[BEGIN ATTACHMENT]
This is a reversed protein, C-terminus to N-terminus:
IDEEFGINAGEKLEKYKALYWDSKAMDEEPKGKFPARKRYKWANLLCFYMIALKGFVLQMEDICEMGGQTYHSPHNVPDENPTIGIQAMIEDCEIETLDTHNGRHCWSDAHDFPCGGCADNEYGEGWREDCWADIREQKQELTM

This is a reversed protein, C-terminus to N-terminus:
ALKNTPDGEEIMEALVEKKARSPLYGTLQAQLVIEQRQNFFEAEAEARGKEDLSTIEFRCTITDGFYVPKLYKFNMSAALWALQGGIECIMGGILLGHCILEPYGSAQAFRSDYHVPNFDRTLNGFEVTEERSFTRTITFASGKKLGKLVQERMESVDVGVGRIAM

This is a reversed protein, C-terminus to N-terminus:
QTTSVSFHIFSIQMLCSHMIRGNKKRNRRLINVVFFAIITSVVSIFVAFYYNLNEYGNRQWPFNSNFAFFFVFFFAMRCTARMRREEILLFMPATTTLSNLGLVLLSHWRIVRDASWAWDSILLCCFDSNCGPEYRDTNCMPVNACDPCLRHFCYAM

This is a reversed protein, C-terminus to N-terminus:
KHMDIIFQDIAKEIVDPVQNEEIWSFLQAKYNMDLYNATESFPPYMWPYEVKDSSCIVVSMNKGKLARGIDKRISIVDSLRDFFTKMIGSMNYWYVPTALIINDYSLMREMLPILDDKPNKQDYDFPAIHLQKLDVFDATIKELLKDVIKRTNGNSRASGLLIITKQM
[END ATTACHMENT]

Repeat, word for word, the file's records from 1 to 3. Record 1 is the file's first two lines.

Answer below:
This is a reversed protein, C-terminus to N-terminus:
IDEEFGINAGEKLEKYKALYWDSKAMDEEPKGKFPARKRYKWANLLCFYMIALKGFVLQMEDICEMGGQTYHSPHNVPDENPTIGIQAMIEDCEIETLDTHNGRHCWSDAHDFPCGGCADNEYGEGWREDCWADIREQKQELTM

This is a reversed protein, C-terminus to N-terminus:
ALKNTPDGEEIMEALVEKKARSPLYGTLQAQLVIEQRQNFFEAEAEARGKEDLSTIEFRCTITDGFYVPKLYKFNMSAALWALQGGIECIMGGILLGHCILEPYGSAQAFRSDYHVPNFDRTLNGFEVTEERSFTRTITFASGKKLGKLVQERMESVDVGVGRIAM

This is a reversed protein, C-terminus to N-terminus:
QTTSVSFHIFSIQMLCSHMIRGNKKRNRRLINVVFFAIITSVVSIFVAFYYNLNEYGNRQWPFNSNFAFFFVFFFAMRCTARMRREEILLFMPATTTLSNLGLVLLSHWRIVRDASWAWDSILLCCFDSNCGPEYRDTNCMPVNACDPCLRHFCYAM